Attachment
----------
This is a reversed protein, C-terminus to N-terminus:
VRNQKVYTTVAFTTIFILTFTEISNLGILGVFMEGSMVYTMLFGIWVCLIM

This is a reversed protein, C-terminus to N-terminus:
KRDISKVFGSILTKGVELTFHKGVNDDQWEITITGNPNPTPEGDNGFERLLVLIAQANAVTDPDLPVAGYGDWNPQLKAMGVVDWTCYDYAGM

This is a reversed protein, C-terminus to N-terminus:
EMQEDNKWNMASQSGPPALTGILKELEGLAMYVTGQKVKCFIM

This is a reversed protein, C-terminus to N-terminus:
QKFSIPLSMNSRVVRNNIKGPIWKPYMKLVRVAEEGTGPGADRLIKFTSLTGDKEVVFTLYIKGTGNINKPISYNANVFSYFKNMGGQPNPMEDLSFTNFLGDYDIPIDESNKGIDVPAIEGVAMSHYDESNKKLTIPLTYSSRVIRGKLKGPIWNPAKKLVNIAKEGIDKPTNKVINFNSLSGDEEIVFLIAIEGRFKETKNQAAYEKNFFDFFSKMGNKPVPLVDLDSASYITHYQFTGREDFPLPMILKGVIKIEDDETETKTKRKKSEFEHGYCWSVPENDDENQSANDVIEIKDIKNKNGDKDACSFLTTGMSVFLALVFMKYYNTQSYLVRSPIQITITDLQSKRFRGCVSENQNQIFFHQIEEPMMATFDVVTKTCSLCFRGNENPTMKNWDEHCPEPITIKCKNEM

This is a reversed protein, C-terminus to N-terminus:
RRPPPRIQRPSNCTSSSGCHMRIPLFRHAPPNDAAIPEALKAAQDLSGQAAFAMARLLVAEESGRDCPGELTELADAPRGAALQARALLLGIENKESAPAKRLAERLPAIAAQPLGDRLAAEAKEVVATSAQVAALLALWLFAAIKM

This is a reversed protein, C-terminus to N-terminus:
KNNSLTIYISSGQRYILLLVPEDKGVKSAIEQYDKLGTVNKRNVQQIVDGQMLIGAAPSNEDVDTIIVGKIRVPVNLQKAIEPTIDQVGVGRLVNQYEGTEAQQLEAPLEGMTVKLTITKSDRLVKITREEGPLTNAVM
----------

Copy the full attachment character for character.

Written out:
This is a reversed protein, C-terminus to N-terminus:
VRNQKVYTTVAFTTIFILTFTEISNLGILGVFMEGSMVYTMLFGIWVCLIM

This is a reversed protein, C-terminus to N-terminus:
KRDISKVFGSILTKGVELTFHKGVNDDQWEITITGNPNPTPEGDNGFERLLVLIAQANAVTDPDLPVAGYGDWNPQLKAMGVVDWTCYDYAGM

This is a reversed protein, C-terminus to N-terminus:
EMQEDNKWNMASQSGPPALTGILKELEGLAMYVTGQKVKCFIM

This is a reversed protein, C-terminus to N-terminus:
QKFSIPLSMNSRVVRNNIKGPIWKPYMKLVRVAEEGTGPGADRLIKFTSLTGDKEVVFTLYIKGTGNINKPISYNANVFSYFKNMGGQPNPMEDLSFTNFLGDYDIPIDESNKGIDVPAIEGVAMSHYDESNKKLTIPLTYSSRVIRGKLKGPIWNPAKKLVNIAKEGIDKPTNKVINFNSLSGDEEIVFLIAIEGRFKETKNQAAYEKNFFDFFSKMGNKPVPLVDLDSASYITHYQFTGREDFPLPMILKGVIKIEDDETETKTKRKKSEFEHGYCWSVPENDDENQSANDVIEIKDIKNKNGDKDACSFLTTGMSVFLALVFMKYYNTQSYLVRSPIQITITDLQSKRFRGCVSENQNQIFFHQIEEPMMATFDVVTKTCSLCFRGNENPTMKNWDEHCPEPITIKCKNEM

This is a reversed protein, C-terminus to N-terminus:
RRPPPRIQRPSNCTSSSGCHMRIPLFRHAPPNDAAIPEALKAAQDLSGQAAFAMARLLVAEESGRDCPGELTELADAPRGAALQARALLLGIENKESAPAKRLAERLPAIAAQPLGDRLAAEAKEVVATSAQVAALLALWLFAAIKM

This is a reversed protein, C-terminus to N-terminus:
KNNSLTIYISSGQRYILLLVPEDKGVKSAIEQYDKLGTVNKRNVQQIVDGQMLIGAAPSNEDVDTIIVGKIRVPVNLQKAIEPTIDQVGVGRLVNQYEGTEAQQLEAPLEGMTVKLTITKSDRLVKITREEGPLTNAVM